SLOVAKIA scrapped a five-year floating-rate government bond auction on November 14 after receiving a limited number of bids due to the deepening eurozone debt crisis, the Finance Ministry's debt management agency announced. While expecting to sell €100 million to €150 million of five-year bonds, investors offered to buy only €13 million of the bonds, the Hospodárske Noviny daily reported on November 15.
“From my point of view it is a direct reaction to things happening in Europe at the moment,” said Daniel Bytčánek, the head of the Slovakia’s Debt Management and Liquidity Agency (ARDAL), as quoted by Hospodárske Noviny.
Because investors were willing to buy only one-tenth of the offered bonds, the agency scrapped the entire auction. Financial analysts said the poor response at the bond auction was not solely due to nervousness over sovereign debt issues in other parts of Europe but was also because of the uncertain political situation in Slovakia after the fall of the government. Investors are reportedly concerned that Slovakia may not approve further fiscal austerity measures.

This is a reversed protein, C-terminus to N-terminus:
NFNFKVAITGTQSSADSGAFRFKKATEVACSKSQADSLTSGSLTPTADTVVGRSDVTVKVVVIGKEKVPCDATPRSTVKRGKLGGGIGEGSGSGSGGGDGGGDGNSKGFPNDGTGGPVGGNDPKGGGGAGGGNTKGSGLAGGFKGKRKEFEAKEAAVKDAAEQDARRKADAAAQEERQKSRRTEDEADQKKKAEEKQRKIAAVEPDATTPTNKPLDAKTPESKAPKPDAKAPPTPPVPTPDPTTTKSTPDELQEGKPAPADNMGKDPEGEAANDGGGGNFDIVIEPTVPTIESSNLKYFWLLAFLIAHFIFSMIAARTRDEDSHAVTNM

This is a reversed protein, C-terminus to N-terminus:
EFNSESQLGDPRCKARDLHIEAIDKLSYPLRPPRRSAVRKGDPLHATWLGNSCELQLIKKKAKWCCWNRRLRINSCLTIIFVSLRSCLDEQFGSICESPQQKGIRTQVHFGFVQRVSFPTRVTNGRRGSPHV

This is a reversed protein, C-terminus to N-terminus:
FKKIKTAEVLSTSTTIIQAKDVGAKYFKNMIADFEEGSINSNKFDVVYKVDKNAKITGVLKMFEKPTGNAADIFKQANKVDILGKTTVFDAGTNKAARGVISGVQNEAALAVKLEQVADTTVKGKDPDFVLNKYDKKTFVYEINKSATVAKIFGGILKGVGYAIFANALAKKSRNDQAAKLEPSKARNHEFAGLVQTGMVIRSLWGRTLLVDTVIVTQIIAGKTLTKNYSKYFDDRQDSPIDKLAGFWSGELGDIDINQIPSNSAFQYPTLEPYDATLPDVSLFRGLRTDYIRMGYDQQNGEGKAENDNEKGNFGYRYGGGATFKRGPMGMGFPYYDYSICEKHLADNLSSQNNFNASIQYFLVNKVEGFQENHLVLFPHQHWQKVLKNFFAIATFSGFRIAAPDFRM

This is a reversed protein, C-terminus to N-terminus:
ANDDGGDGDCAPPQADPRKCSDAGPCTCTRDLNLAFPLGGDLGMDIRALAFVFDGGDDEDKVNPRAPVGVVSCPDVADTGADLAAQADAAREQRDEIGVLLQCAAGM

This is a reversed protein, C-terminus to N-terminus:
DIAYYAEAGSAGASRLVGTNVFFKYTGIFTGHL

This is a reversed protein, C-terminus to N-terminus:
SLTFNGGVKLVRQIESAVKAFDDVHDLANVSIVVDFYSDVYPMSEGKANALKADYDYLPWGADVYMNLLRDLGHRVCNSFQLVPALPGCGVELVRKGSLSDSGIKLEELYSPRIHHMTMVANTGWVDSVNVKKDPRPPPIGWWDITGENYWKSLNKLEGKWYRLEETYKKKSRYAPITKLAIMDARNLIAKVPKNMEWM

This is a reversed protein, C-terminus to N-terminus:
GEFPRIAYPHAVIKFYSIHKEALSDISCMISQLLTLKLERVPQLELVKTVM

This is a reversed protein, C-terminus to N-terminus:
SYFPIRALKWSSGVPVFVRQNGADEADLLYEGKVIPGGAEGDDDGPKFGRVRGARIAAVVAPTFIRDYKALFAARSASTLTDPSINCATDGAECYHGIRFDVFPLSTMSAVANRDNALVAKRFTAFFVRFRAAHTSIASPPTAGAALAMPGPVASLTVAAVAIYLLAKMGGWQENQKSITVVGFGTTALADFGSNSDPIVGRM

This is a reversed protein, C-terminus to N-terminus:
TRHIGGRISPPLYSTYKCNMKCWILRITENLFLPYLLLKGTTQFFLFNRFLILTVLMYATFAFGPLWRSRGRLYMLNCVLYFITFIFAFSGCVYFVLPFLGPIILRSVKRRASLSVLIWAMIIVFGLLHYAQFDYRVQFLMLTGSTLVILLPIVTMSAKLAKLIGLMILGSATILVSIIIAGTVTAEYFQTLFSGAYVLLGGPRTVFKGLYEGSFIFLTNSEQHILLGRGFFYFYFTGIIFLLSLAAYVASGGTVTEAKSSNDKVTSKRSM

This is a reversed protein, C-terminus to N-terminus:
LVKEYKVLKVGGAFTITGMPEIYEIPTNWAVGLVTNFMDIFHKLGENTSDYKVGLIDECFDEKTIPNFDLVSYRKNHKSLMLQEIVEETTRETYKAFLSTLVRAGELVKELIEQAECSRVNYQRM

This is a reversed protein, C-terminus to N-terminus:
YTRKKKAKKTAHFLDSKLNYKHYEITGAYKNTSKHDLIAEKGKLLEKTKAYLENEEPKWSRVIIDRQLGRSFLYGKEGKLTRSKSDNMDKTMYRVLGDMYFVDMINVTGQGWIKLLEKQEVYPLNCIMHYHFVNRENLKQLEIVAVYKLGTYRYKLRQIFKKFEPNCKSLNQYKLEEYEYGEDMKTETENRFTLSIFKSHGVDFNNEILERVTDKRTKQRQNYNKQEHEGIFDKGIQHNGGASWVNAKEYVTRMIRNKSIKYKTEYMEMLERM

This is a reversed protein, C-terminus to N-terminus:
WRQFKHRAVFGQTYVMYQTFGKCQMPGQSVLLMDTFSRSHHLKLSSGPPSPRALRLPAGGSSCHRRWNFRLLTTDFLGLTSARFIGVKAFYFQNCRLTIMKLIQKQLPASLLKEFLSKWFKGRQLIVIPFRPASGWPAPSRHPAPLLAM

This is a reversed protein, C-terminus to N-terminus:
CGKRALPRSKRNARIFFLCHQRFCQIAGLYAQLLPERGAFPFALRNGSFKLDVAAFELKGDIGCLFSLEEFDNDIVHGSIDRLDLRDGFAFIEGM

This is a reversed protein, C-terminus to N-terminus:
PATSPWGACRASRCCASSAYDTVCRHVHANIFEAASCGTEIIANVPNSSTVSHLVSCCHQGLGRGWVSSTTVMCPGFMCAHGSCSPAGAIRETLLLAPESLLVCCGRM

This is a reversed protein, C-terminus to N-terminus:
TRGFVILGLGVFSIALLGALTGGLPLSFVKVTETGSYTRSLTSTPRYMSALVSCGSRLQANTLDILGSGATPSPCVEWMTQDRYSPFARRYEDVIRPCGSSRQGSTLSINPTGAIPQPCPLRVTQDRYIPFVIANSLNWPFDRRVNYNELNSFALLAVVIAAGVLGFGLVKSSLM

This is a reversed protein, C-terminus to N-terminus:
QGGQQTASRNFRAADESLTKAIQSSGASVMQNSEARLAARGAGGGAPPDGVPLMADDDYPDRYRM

“I do not expect there will be significant change in the state budget so Slovakia will have to deal with higher interest surcharges temporarily,” said David Marek, chief economist at Patria Finance, as quoted by Hospodárske Noviny.
The Finance Ministry said that even though investors are nervous, Slovakia’s ability to finance and roll over its debt is not endangered. Nevertheless, ministry spokesman Martin Jaroš stressed that it is important for parliament to pass a budget that will further consolidate public finances.
21. Nov 2011 at 0:00 | Compiled by Spectator staff